14 September 2020
The aim of this study was to assess the clinical characteristics and outcomes of patients with post‐tuberculosis (post-TB) bronchiectasis. We also evaluated the performance of various multidimensional severity score systems to predict mortality, future exacerbation, and hospitalization.
We conducted a prospective observational cohort study to evaluate the etiology of bronchiectasis in 301 patients. Patients fell into three groups: post-TB (129 [43%]), idiopathic (76 [25%]), and other (96 [32%]) etiologies of bronchiectasis. Four multidimensional grading scales, including the Bronchiectasis Severity Index (BSI), the FACED score, and two derivative versions of the FACED score, Exacerbation (Exa-FACED and E-FACED), were calculated and compared for each patient.
Patients with post-TB bronchiectasis were predominantly female (61%) with a mean age of 68±11 years. Moreover, 26% of post-TB bronchiectasis patients were colonized with Pseudomonas aeruginosa. At baseline, patients with post-TB bronchiectasis were older, had higher severity scores, and were more likely to have experienced severe exacerbations that required hospitalization compared to patients with idiopathic bronchiectasis or bronchiectasis arising from other causes. During follow-up, 52% of patients required hospitalization, 58% had frequent (≥2 per year) acute exacerbations, and the overall 5-year mortality rate was 30%. Five-year survival was efficiently predicted by each of the grading scales. Although the modified variations of the FACED outperformed the original FACED scale in predicting forthcoming frequent acute exacerbations and hospitalization, the BSI outperformed all three systems in this regard.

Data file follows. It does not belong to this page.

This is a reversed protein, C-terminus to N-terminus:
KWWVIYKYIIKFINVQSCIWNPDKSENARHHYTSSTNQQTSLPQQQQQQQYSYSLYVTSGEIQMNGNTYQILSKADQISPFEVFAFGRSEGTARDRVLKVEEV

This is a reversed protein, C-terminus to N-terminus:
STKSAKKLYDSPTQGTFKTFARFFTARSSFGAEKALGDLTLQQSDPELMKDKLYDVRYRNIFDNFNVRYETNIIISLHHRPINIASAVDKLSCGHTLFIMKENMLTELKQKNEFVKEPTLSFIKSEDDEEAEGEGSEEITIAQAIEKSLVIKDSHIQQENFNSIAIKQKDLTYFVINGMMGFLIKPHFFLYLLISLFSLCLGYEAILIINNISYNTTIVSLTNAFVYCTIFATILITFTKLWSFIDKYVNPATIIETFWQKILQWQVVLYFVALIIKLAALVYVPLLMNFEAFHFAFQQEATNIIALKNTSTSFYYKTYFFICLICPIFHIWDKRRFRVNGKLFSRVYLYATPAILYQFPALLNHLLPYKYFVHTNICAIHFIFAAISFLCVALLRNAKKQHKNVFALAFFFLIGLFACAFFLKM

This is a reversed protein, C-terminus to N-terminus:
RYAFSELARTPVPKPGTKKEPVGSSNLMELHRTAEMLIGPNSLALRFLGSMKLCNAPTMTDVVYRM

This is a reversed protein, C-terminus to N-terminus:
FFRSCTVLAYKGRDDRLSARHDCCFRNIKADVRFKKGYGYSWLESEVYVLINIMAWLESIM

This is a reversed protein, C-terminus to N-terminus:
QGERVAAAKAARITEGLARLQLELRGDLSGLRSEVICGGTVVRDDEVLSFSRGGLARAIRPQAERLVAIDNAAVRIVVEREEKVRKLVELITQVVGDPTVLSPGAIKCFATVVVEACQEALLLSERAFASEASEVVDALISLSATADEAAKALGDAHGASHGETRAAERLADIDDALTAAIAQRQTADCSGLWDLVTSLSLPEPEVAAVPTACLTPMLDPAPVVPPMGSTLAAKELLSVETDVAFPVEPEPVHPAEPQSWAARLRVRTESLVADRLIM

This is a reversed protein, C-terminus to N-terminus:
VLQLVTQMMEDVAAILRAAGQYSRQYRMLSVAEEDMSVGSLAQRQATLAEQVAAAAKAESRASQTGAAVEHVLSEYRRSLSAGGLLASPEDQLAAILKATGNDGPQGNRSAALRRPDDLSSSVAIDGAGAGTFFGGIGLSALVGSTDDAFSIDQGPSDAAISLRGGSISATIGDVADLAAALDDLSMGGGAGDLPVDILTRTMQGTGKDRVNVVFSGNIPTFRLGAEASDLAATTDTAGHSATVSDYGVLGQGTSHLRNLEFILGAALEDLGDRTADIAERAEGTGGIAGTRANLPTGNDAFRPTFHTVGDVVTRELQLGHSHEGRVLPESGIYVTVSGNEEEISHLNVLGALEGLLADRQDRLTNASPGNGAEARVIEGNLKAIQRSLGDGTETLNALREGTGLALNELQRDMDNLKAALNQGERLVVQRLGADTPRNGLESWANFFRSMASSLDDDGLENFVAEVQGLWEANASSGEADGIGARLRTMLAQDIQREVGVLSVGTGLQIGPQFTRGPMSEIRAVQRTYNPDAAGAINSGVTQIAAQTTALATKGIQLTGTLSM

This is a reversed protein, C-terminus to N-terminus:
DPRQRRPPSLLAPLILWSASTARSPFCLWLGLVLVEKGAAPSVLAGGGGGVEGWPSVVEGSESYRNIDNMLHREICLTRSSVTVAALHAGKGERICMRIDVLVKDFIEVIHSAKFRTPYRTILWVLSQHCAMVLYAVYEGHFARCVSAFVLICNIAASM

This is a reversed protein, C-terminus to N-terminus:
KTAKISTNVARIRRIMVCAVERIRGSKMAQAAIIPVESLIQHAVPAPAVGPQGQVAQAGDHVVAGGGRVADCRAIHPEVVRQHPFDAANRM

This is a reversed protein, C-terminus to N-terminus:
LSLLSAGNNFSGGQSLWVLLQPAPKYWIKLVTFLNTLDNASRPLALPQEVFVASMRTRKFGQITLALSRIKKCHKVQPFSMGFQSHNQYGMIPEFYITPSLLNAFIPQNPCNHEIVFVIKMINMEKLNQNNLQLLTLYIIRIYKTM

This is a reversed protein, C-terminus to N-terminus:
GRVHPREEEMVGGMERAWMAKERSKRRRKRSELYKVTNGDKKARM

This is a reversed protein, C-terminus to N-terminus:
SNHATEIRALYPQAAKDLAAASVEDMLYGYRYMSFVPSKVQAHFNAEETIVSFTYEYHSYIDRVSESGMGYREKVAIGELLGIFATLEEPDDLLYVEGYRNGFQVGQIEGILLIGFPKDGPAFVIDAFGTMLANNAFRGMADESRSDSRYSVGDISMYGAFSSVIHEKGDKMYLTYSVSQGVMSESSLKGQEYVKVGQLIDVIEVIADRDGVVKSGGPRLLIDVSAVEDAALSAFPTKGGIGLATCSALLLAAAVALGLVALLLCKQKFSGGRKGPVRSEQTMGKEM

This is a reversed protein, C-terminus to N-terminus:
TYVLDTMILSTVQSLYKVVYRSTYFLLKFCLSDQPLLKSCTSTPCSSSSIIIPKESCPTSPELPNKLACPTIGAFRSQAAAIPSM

Patients with post-TB bronchiectasis had higher severity scores than patients with idiopathic bronchiectasis or bronchiectasis arising from other causes. In addition, all scoring systems performed adequately in 5-year mortality projections. BSI and the modified versions of the FACED outperformed the FACED in predicting forthcoming exacerbations and hospitalizations.